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September 18, 2008


Honored with Two Collaborators for Developing Peer-Led Team Learning Model

NEW YORK, September 18, 2008 – Dr. David K. Gosser Jr., Professor of Chemistry at The City College of New York (CCNY), was named a co-recipient of the 2008 James Flack Norris Award for Outstanding Achievement in the Teaching of Chemistry.  The Award, given annually by the Northeastern Section of the American Chemical Society, recognizes Professor Gosser and two collaborators for developing the Peer-Led Team Learning (PLTL) Workshop model for teaching chemistry.

Professor Gosser will share the award for the research and development of PLTL with Dr. Jack A. Kampmeier, Professor Emeritus of Chemistry at The University of Rochester, and Dr. Pratihba Varma-Nelson, Professor of Chemistry and Executive Director of the Center for Teaching and Learning at Indiana University – Purdue University, Indianapolis.  The award will be presented November 13 at the Harvard Club in New York.

“It’s great to have this recognition for something I have been focused on for over 15 years,” Professor Gosser said.  “This is a unique program that was developed at CCNY and is now used at colleges and universities around the country.”

The PLTL project is a national partnership of faculty, learning specialists and peer leaders to help students build conceptual understanding and problem-solving skills in their science and math courses.  The model introduces a new structure, the peer-led workshop, where students solve chemistry problems and debate and discuss scientific ideas under the guidance of a peer leader (a student who has been successful in the course previously).

The peer leaders prepare for their leadership role by meeting with the faculty to discuss the upcoming workshop.  They also take a course in group leadership.  The program provides an active learning experience for the students, a leadership role for the undergraduate peer leader and a creative new dimension to faculty teaching.

The initial positive reports of significant increases in retention and performance of chemistry students by the original CCNY-led coalition have been replicated at many institutions and documented in research publications.  Currently, 1,500 - 2,000 peer leaders are engaged on more than 150 college and university campuses to facilitate workshops for more than 20,000 students per year.

Colleges in the CUNY system using PLTL besides CCNY include: Borough of Manhattan Community College, Hostos Community College, Kingsborough Community College, New York City College of Technology and Queensboro Community College.  At CCNY, the program has resulted in a 51 percent improvement in the retention rate – students completing the class with a grade of A, B or C – for the freshman-level chemistry course, for which approximately 600 students register each year.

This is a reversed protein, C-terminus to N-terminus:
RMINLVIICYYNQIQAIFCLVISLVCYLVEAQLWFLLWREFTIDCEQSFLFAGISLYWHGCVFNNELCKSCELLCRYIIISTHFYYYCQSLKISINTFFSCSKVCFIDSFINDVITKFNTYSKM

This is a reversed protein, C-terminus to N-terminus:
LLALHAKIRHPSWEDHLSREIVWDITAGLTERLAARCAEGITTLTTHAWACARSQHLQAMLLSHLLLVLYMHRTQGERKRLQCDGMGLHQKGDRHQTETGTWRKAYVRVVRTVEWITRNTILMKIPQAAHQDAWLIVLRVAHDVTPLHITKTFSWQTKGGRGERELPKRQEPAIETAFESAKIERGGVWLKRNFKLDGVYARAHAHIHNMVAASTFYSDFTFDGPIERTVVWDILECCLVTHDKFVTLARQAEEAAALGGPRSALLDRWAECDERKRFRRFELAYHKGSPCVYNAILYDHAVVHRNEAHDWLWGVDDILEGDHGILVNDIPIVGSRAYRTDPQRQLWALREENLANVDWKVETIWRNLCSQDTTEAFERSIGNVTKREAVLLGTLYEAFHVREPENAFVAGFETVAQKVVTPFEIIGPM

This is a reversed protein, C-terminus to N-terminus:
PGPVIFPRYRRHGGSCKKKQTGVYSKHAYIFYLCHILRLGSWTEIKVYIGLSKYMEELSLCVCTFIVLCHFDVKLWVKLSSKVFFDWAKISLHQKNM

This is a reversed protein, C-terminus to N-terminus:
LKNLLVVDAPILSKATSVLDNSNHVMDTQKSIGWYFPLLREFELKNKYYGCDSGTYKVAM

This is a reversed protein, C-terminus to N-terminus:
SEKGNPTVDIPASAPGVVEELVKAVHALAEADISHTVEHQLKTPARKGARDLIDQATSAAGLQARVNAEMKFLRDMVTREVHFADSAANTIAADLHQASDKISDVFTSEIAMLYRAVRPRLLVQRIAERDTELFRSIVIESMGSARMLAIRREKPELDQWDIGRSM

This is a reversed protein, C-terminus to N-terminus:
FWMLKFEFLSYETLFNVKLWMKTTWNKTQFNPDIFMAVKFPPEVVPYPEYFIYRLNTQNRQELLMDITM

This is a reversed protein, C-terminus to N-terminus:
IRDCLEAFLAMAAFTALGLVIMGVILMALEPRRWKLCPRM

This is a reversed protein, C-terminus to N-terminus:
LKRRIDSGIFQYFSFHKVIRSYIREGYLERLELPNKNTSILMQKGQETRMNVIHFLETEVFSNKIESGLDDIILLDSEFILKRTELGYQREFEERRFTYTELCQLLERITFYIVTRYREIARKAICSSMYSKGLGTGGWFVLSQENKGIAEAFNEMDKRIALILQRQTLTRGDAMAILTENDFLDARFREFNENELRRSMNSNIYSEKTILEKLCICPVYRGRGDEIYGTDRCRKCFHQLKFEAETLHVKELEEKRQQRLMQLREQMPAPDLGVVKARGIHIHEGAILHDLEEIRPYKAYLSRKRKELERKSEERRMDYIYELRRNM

PLTL’s development was supported by a five-year, $2 million National Science Foundation grant through a program to promote systematic change in chemistry education.  Professors Gosser, Kampmeier and Varma-Nelson collaborated on the grant after a successful pilot project at CCNY in 1991.  The PLTL project has also received two National Dissemination grants from NSF.

Professor Gosser, who has taught at CCNY since 1986, attributes the program’s acceptance to its simplicity and flexibility.  “The program is robust and accessible,” he said.  “You don’t need to turn the world upside down to get this started.”

The program has six critical components that are described in a straightforward manner in the teacher support materials and peer leader training guidebook.  “Within this framework, there’s enough flexibility to allow teachers to put their own stamp on the program,” he added.

About The City College of New York

For more than 160 years, The City College of New York has provided low-cost, high-quality education for New Yorkers in a wide variety of disciplines.  Over 15,000 students pursue undergraduate and graduate degrees in the College of Liberal Arts and Sciences; The School of Architecture, Urban Design and Landscape Architecture (SAUDLA); The School of Education; The Grove School of Engineering, and The Sophie Davis School of Biomedical Education.  For additional information, visit www.ccny.cuny.edu.